A new study has revealed that men who undergo a facelift appear more trustworthy and likeable. It also interestingly showed that they appear as though they have better social skills. Here, we’ll review the study and its findings and also take a look at how male facelifts differ from female facial surgery procedures.

Results of a male facelift analysed

The new study included 24 men who underwent a facelift procedure and had an average age of 49. They each consented to have their before and after surgery photos shown to 145 respondents who were aged from 25 to 34 years old.

The respondents were asked to rate how extroverted, attractive, sociable, masculine, trustworthy, risk-seeking and aggressive the men appeared. However, they weren’t told about the surgery or the purpose of the study in order to rule out any risk of bias.

There was a total of six surveys created for the study, and the respondents didn’t see both photos. Some were shown the before photos, while others were shown the after photos. The results of these surveys revealed that after surgery, the men were rated more trustworthy, likeable and attractive.

Interestingly, surgery didn’t appear to alter the men’s masculinity ratings. There was also a more significant link between upper eyelid surgery and increased trustworthy and likeability ratings.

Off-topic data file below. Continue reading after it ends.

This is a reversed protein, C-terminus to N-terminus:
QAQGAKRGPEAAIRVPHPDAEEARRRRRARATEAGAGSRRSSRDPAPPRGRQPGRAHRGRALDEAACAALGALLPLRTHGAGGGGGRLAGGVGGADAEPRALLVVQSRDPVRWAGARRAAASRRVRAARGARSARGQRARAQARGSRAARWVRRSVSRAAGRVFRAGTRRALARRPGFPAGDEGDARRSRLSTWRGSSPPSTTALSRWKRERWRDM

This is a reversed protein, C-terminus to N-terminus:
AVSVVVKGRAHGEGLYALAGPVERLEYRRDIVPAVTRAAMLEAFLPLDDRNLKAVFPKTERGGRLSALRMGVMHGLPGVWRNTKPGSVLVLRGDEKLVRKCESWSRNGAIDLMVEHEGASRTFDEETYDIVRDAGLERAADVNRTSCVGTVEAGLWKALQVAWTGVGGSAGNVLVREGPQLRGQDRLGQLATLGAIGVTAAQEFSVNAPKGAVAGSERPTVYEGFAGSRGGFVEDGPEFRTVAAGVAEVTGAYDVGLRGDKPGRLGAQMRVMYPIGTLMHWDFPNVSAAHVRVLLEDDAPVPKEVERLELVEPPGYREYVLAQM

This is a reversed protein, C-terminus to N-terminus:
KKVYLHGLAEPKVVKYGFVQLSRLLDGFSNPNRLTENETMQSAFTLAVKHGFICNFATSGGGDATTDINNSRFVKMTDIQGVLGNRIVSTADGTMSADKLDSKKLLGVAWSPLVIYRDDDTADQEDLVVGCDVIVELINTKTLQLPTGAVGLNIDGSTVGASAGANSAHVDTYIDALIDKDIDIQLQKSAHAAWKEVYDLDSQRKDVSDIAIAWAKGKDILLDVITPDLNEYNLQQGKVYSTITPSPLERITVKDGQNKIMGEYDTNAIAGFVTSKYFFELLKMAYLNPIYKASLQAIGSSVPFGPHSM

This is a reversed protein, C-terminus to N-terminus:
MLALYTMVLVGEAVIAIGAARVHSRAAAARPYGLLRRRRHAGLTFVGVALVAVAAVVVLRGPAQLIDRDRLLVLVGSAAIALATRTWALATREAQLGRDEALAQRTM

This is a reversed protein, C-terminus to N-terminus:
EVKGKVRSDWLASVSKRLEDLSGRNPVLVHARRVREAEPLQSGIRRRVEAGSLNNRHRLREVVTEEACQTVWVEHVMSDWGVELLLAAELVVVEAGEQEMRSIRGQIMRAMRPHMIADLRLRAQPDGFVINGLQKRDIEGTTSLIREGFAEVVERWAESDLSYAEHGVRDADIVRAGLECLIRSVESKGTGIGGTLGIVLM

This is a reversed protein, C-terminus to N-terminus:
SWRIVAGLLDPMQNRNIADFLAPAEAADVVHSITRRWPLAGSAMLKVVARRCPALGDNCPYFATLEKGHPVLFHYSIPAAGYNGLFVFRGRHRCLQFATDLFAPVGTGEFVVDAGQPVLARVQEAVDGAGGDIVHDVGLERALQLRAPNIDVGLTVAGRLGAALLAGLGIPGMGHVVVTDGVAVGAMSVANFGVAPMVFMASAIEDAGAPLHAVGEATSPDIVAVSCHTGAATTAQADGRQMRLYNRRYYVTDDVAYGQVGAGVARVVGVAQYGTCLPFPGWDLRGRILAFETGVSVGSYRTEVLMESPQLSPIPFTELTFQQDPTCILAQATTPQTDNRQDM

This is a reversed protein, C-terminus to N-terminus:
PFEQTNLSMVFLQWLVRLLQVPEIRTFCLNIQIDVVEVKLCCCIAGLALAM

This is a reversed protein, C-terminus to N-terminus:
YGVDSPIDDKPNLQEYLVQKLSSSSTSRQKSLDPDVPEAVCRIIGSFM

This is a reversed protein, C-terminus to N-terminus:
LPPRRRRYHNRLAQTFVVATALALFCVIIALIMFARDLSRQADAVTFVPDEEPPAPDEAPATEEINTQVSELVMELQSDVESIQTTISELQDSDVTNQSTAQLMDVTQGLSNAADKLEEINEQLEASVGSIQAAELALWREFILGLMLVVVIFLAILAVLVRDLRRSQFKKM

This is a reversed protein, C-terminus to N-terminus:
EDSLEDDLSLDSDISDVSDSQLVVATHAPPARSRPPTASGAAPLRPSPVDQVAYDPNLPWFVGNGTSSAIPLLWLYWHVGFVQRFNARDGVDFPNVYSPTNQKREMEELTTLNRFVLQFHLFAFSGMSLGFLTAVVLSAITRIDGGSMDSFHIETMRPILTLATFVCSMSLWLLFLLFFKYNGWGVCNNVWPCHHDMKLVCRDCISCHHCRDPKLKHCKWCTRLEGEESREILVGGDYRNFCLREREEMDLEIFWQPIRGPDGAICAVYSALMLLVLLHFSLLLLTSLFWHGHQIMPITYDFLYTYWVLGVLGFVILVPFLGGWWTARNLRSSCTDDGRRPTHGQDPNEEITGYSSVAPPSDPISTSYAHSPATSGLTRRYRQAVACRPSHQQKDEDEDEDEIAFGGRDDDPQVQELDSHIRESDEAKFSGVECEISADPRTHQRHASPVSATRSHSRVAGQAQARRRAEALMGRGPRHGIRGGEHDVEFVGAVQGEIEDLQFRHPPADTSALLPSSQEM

Men who choose to undergo a facelift, tend to have upper eyelid lifts, nose reshaping, chin implants, neck lifts and brow lifts.

How do male and female facelifts differ?

In general terms, the same approach is employed – the aim of facelift surgery is always to enhance the patient’s natural appearance and subtly rejuvenate the face – yet there are certain considerations that plastic surgeon Mr Nigel Horlock will take into account when approaching male facelift surgery in order to cater to their masculine features.

Facial hair is one thing which needs to be taken into account. When choosing an incision placement, the surgeon needs to ensure they aren’t damaging any of the hair follicles. There are also some anatomical differences between female and male faces. Males tend to have stronger ligament and skeletal structures, making it slightly more difficult to manipulate them surgically. Male facelifts often focus more on the lower portion of the face due to the thicker skin present in the area.

Women tend to have a more delicate facial appearance while men have stronger features; whereas a female facelift restores softer, more rounded and youthful contours, a male facelift aims to make the face appear more masculine and defined.

After the facelift, men also have an increased risk of swelling. This means the healing process can be a lot longer than it for women undergoing a facelift. These are just some of the main differences between the two procedures.

The interest in male cosmetic surgery continues to grow and for men who are contemplating a facelift but are concerned that surgery could make them look different rather than better, the results of this study could put your mind at rest. To find out if you’re suitable for a male facelift, call 02380 764969 to book a consultation with Mr Horlock.